Second Round Table Conference
The Second Round Table Conference was held in London on 7th of September, 1931 but nothing was finally decided, as the various communities of India could not come to an understanding regarding the distribution of seats on communal basis in the Provincial and Central Legislatures. The matter was left to the final arbitration of the British Prime Minister, Ramsay MacDonald. Mahatma Gandhi, immediately after his return from London, in the beginning revived the Civil Disobedience Movement. The Government suppressed the movement, and jailed Gandhiji, and many responsible Congress leaders.
Communal Award 1932
Ramsay MacDonald announced the Communal Award in 1932. Owing to the repeated failure of the communities to arrive at a concerted decision regarding proportion of representation, the British Govt. announced a scheme of representation in the Provincial Assemblies.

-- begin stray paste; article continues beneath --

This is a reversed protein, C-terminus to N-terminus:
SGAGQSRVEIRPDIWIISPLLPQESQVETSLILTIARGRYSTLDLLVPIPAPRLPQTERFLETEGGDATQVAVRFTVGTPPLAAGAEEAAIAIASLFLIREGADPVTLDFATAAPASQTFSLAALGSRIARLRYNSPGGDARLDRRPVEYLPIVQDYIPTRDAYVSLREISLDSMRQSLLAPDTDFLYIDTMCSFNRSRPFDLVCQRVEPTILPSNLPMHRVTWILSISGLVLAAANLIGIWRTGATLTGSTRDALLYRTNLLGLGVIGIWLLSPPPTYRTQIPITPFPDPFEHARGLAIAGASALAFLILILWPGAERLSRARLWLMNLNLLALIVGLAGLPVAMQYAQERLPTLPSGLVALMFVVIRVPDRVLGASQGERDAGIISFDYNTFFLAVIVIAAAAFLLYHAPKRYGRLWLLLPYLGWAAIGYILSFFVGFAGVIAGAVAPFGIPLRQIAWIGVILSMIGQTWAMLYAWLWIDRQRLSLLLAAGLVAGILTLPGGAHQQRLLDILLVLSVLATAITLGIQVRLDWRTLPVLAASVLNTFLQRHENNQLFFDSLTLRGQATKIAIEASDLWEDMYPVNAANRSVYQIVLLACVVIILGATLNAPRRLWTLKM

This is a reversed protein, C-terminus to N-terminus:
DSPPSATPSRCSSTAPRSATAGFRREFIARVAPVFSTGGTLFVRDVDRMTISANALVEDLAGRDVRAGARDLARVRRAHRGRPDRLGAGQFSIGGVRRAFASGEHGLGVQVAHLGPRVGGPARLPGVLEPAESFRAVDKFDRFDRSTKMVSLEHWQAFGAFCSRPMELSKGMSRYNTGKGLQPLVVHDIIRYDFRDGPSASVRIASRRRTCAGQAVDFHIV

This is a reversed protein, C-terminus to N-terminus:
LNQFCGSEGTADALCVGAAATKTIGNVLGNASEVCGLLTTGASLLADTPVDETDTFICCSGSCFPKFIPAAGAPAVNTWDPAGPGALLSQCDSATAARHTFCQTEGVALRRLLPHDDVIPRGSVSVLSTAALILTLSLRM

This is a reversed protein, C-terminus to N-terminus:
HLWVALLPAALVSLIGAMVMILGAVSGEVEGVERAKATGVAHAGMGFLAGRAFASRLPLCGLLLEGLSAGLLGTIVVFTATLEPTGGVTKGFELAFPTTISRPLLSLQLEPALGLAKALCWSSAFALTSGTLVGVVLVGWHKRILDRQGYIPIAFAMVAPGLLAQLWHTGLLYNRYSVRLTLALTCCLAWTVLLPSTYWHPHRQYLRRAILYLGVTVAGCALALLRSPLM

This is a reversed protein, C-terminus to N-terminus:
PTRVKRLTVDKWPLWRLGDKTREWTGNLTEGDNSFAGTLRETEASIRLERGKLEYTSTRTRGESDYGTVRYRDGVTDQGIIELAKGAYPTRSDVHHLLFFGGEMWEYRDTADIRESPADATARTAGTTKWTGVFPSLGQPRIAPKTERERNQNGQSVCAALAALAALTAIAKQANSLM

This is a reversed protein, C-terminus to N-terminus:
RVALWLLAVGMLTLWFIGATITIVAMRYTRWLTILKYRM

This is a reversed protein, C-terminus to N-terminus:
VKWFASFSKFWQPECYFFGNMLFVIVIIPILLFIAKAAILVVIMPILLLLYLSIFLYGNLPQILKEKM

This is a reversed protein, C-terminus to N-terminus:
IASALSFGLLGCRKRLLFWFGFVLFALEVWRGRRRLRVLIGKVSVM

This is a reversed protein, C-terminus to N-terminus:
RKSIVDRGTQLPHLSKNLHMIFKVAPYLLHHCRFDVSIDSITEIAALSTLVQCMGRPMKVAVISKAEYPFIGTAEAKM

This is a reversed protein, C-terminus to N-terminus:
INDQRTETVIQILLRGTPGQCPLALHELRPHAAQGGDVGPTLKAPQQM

The Communal Award distributed seats as under:-
General 705, Depressed Class 71, Backward Areas 20, Sikhs 85, Muslims 489, Indian Christians 21, Anglo-Indians 12, Europeans 25, Commerce and Industry 54, Landholders 35, Universities 8 and Labour 38.
The table of distribution avoided the term “Hindu”, in place of which the heading “General” was substituted. The Depressed Classes were to vote in the General Constituencies as well as their special seats for a period of 20 years – a stipulation which was later modified by the Poona pact (Sept 1932) due to the efforts of Gandhiji. It provided for the absorption of the 71 special depressed class seats into the General Constituencies in lieu of reservation of 148 general seats for the depressed classes to be filled through electoral colleges. The electorate for each special women’s seat was limited to voters from one community.